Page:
Supplement: The experimental observation indicates, that during school vacations the rush hour is significantly shorter.

Coding in a train is usually a thing for itself but during winter time it is much harder because your fingers are cold and rigid. Once it got really cold and I needed a method to heat my fingers up. How to programmatically heat fingers? The good thing was, that I had an old IBM Thinkpad with a hot air exhaust, which can be activated. The magic trick to activate the fan is to give the CPU an endless busy waiting task, such that I awkwardly typed with my frozen fingers a piece of heating code, which is not more than a parallel endless loop iterating over an integer.

#include "omp.h" int main (int argc, char *argv[]) { int i; #pragma omp parallel { while (1) { i++; } } return 0; }

This piece of code is unusual and falls pretty well into the definition of a Chindogu, which is a japanese art form. It is unusual because the program does not have a digital output.

If your fingers are feeling cold, feel free to download the source code from GitHub:

There are a lot ways to transfer files from A to B but which one is the right choice for $x$ bytes over a distance of $y$ kilometers? The actual problem was to transfer about 80 GB from my office to the office of a colleague, which was around 1 km away. We had a similar discussion about the way to exchange data as Randall Munroe (xkcd.com) drew in his xkcd 949 “File Transfer”.

My solution was to compute transfer rates for different solutions, such that I can decide if I can sit or if I have to walk, drive or fly. By flying I mean pidgins with attached hard disk drive or the newer version of them, drones with hard disk drives. Take a look at the result and feel free to play around with it.

Compute transfer rates: Sit, walk, drive or fly?

A PhD thesis is a written scientific work between 9 [source] and 2000 [source] pages. The average page count varies for different scientific fields as depicted in this nice diagram from Robert T. Gonzalez Blog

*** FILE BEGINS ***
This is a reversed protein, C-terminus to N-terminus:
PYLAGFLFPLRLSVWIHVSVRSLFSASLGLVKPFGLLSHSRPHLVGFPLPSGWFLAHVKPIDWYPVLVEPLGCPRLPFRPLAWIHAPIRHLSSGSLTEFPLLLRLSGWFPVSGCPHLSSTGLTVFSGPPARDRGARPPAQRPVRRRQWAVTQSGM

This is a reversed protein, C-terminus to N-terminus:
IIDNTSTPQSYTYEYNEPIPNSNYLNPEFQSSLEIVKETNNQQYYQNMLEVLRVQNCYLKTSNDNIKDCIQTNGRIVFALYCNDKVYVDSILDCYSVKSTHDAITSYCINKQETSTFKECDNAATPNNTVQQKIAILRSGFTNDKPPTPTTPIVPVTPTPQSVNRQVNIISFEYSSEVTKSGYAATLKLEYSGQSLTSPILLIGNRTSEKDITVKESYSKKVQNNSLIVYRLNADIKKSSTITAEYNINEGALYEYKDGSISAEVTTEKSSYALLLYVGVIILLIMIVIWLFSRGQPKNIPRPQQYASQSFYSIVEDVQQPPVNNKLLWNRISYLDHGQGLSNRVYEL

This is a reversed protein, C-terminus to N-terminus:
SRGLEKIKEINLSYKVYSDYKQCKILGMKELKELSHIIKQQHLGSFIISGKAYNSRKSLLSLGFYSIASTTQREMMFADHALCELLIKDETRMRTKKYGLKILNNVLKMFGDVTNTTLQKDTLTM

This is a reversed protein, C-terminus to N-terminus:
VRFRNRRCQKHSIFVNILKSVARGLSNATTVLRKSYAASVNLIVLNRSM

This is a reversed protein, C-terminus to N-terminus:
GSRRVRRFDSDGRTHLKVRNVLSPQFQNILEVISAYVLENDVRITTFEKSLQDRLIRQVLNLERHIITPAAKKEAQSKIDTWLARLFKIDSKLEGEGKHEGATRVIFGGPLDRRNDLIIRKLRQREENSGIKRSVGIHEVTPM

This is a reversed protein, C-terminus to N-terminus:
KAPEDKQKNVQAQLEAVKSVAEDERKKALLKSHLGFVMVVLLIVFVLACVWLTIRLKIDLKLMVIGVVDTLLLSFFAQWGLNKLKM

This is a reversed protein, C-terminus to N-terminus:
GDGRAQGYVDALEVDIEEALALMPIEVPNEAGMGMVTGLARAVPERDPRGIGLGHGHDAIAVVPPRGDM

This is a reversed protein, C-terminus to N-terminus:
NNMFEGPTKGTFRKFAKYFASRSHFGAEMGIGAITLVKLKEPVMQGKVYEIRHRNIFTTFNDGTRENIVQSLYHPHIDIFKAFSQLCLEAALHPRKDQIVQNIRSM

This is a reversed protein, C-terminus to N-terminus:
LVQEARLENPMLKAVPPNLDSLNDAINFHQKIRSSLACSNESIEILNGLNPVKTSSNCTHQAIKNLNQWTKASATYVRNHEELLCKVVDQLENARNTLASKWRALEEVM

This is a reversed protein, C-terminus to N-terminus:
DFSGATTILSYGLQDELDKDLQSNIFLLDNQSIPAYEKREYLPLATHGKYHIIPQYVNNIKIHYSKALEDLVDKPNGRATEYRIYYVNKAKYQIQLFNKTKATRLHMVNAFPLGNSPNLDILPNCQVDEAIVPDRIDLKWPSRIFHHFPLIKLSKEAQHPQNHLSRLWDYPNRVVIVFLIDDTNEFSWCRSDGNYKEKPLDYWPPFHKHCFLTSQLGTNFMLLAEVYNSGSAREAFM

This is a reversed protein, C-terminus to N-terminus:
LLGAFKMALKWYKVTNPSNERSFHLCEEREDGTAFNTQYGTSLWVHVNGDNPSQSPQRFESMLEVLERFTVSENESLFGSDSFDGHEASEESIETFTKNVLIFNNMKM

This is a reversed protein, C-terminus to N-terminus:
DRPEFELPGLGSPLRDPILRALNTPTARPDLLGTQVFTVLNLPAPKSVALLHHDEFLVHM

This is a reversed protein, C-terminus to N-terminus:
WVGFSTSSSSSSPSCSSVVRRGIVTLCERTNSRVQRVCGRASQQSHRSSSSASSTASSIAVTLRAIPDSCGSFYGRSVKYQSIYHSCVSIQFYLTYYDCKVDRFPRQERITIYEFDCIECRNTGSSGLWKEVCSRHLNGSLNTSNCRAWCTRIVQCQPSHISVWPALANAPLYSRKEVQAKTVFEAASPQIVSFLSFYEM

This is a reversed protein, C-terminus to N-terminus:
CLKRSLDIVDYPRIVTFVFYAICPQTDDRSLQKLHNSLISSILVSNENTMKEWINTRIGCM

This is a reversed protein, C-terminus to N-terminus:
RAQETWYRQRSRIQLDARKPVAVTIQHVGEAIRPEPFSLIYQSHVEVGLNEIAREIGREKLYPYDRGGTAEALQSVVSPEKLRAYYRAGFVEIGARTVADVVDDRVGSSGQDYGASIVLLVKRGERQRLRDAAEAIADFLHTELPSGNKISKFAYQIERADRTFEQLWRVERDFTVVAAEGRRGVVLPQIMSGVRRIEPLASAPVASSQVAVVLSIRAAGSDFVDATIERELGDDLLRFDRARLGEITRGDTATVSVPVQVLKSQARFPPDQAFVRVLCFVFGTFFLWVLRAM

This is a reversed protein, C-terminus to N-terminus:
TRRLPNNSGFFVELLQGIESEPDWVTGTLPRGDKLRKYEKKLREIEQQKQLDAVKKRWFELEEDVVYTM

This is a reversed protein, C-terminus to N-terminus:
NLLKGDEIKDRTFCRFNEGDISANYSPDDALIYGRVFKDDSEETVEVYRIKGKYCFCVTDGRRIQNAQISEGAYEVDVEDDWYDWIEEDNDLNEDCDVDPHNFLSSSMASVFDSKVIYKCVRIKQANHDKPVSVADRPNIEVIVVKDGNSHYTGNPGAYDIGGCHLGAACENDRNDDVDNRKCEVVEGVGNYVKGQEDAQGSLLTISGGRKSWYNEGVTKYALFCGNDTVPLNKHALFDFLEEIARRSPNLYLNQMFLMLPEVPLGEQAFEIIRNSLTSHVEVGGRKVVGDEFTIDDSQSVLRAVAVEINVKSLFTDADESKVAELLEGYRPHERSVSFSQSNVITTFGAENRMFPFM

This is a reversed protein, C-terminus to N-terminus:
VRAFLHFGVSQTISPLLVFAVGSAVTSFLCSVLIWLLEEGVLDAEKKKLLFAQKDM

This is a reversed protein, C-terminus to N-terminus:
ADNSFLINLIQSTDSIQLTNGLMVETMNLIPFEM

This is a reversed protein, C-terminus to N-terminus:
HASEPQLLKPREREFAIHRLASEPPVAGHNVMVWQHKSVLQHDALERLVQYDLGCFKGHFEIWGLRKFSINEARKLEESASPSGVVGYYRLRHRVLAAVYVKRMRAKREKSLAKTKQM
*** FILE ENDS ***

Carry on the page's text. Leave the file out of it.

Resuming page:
The question what a phd is, should be of interest for a phd student. If you cannot find or formulate your definition of a phd, then it will be hard for you to perform well as a phd student. How can you do something if you do not know what you are doing or for what you are doing it for?

You have to find your definition of a PhD thesis. A search leads very fast to 2 great blogs about what a PhD is and what the difficulties in academia are:

- James Hayton: http://jameshaytonphd.com/
- Matt Might: http://matt.might.net/

A must see talk of James Hayton is http://youtu.be/4MkRMp3roKQ . He’s not only explaining how you do not go insane, he also provides you with the big picture. Another must see is The Illustrated Guide to a Ph.D. of Matt Might.

I hope you find some of the provided information and links helpful for your decisions.

This is a collection of some documents about how-to-write-a-paper. Just google it an you will find much more. The important thing is, that you have to find your definition of what science is and how communication between scientists should work. It has to be your own definition, which makes writing much easier.

What you should do is to read some of the content behind the provided links to see the very different interpretations of scientific communication.

- http://www-mech.eng.cam.ac.uk

- http://www.wisdom.weizmann.ac.il
- http://www.ee.ucr.edu (pdf)
- http://www.cs.cmu.edu (pdf)
- http://www.scidev.net
- http://www.redi-bw.de
- http://abacus.bates.edu
- http://www.nature.com

One thing that worked for me is the advice in source one. Grab a coffee or beer and start to think about the structure and ideas of the paper by writing down everything on a A3 page in landscape alignment.

The 99U Website is very inspiring. I watched the talk from *Teresa Amabile** Track Your Small Wins to Motivate Big Accomplishments* about creativity and how to improve work. I wanted to read her book

- It helps to define good and bad leadership
- It helps to become aware of good and bad events
- It helps to better distinguish good and bad behavior
- It helps to improve your (inner) work life and your skills
- It helps to define yourself

She describes very profound the properties of a good and a bad work environment and the events, which boost your inner work life to the bright or the dark side.

For all of you, which are more comfortable watching videos, here is a awesome talk from ** Simon Sinek: Leadership Is Not a Rank, It’s a Decision**. His talk is strongly related to the Progress Principle book Teresa wrote but from another perspective.

I hope you watch the videos and start to get curious about your work environment and your place in the food chain ;-)